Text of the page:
Our data do not support the COVID-19 pandemic. gender-differentiated, stable, and long-term consistent views.”

 

Predicting weekly death rates by state with regression models

 

 

In fact, since the beginning of the COVID-19 pandemic, scientists have been attributing higher male COVID-19 mortality rates to factors related to biological sex, assuming that the pattern of sex differences is stable across context and time .

In contrast, this study concludes that there is little reason to believe that interventions centered on sex-related biological factors will play a major or substantial role in explaining and ameliorating sex differences.

 

 

 

Gender differences in COVID-19 need to be viewed rationally

Gendered health behaviors, occupational exposures, and pre-existing health conditions interact with differences in state-level responses, such as time and length of mask wearing, business closures, and school closures, which may lead to, at the state and timing, male and women differ in their vulnerability to severe consequences of COVID-19.

 

In addition, the study also shows that from April 27, 2020 to May 10, 2021, statistics show that the mortality rate of male COVID-19 patients is only 10-20% higher than that of women, which is 50% higher than the death rate claimed by the media The rate is much lower, similar to the persistent gap between male and female mortality rates that existed before the pandemic.

 

All in all, this study shows that the gender gap in COVID-19 is not as great as the media has advertised, depending on time and region. Therefore, we still need to be rational about gender differences in COVID-19 .

 

 

 

 

 

References :
1. Danielsen AC, Lee KM, Boulicault M, et al. Sex disparities in COVID-19 outcomes in the United States: Quantifying and contextualizing variation [published online ahead of print, 2022 Jan 10]. Soc Sci Med. 2022;294: 114716. doi:10.1016/j.socscimed.2022.114716
2. Sama IE, Ravera A, Santema BT, et al. Circulating plasma concentrations of angiotensin-converting enzyme 2 in men and women with heart failure and effects of renin-angiotensin-aldosterone inhibitors. Eur Heart J. 2020;41(19) :1810-1817. doi:10.1093/eurheartj/ehaa373
3. Kresch E, Achua J, Saltzman R, et al. COVID-19 Endothelial Dysfunction Can Cause Erectile Dysfunction: Histopathological, Immunohistochemical, and Ultrastructural Study of the Human Penis. World J Mens Health. 2021;39(3):466- 469. doi:10.5534/wjmh.210055

Is COVID-19 more harmful to men like making the genitals smaller?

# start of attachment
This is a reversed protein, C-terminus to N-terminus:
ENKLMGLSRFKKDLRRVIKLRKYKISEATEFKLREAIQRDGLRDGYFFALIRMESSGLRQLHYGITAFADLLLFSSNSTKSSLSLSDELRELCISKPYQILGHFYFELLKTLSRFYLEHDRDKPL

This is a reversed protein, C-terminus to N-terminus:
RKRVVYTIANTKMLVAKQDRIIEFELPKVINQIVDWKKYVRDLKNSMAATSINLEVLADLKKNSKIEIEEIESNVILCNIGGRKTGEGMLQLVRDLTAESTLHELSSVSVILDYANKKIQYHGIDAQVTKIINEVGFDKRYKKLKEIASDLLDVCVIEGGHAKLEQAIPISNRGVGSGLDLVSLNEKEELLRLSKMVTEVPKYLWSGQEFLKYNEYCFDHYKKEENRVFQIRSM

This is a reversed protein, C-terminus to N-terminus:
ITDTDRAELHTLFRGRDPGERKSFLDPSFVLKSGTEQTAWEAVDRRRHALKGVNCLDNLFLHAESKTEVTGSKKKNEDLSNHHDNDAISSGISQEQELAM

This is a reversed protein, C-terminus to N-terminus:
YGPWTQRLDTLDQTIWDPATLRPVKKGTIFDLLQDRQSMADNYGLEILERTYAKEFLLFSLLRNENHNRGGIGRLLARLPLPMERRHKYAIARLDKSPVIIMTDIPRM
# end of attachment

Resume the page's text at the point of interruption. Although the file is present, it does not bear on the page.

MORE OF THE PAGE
(source:internet, reference only)


Disclaimer of medicaltrend.org


Is COVID-19 more harmful to men like making the genitals smaller?



 

Is COVID-19 more harmful to men like making the genitals smaller?

The COVID-19 pandemic has been going on worldwide for two years.

While posing a huge threat to human life and health, it has also continuously impacted human social order and economic development.

It is worth noting that many COVID-19 studies have shown that COVID-19 is more harmful to men, and the mortality rate of men among COVID-19 patients is also higher.

 

However, a new study from the GenderSci Lab at Harvard University shows that during the COVID-19 pandemic, gender disparities in COVID-19 vary widely across regions and over time, suggesting observed gender differences in COVID-19 It cannot be explained without reference to social background factors .

 

The study was published in Social Science & Medicine under the title: Sex disparities in COVID-19 outcomes in the United States: Quantifying and contextualizing variation [ 1] .

 

 

The study, led by Professor Sarah Richardson , director of the GenderSci Laboratory at Harvard University , is also the first to quantify changes in COVID-19 mortality rates across U.S. states and over time. The findings show that 30 percent of the U.S. gender disparity can be attributed to state-to-state differences and 10 percent to timing differences.

 

Prof Sarah Richardson said: “Gender differences should not be quickly assumed to be directly caused by sex-related biological factors. A focus on biology could limit the scope of public health engagement and create more vulnerabilities. If scientists By not focusing on gender-related social factors, they risk wasting time, energy and resources.”

 

 

 

Is COVID-19 more harmful to men? Even make the genitals smaller?

From the very beginning of the COVID-19 pandemic, scientists have noticed that the ratio of males and females and the death rate of patients with COVID-19 pneumonia are not the same.

In May 2020, a statistic showed that more than 70% of COVID-19 deaths were men, which means that the death rate for men is almost 2.5 times that of women.

In this regard, studies have shown that sex hormones are likely to be the real “culprit” of this difference.

 

In May 2020, the University of Groningen in the Netherlands published a research paper entitled: Circulating plasma concentrations of angiotensin-converting enzyme 2 in men and women with heart failure and effects of renin–angiotensin–aldosterone inhibitors in the internationally renowned medical journal European Heart Journal【2】.

 

The study, which analyzed clinical data from thousands of COVID-19 patients, showed that male patients have higher concentrations of the ACE2 receptor in the blood than females , and ACE2 is a key receptor for SARS-CoV-2 to invade human cells.